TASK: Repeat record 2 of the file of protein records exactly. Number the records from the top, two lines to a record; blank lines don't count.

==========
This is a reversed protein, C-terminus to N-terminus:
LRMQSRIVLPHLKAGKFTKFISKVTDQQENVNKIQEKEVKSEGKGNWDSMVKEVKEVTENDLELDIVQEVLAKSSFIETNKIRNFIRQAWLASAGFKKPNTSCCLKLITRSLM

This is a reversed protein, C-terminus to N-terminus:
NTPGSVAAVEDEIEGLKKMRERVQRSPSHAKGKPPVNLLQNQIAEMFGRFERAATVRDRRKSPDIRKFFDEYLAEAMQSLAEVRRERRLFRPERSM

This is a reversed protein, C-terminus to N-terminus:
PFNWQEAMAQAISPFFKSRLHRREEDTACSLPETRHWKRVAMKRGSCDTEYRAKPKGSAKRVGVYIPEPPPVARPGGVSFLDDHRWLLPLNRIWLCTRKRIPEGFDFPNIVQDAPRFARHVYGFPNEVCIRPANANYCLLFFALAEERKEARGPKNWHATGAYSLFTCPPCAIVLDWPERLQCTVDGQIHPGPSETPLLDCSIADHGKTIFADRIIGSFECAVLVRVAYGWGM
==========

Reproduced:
This is a reversed protein, C-terminus to N-terminus:
NTPGSVAAVEDEIEGLKKMRERVQRSPSHAKGKPPVNLLQNQIAEMFGRFERAATVRDRRKSPDIRKFFDEYLAEAMQSLAEVRRERRLFRPERSM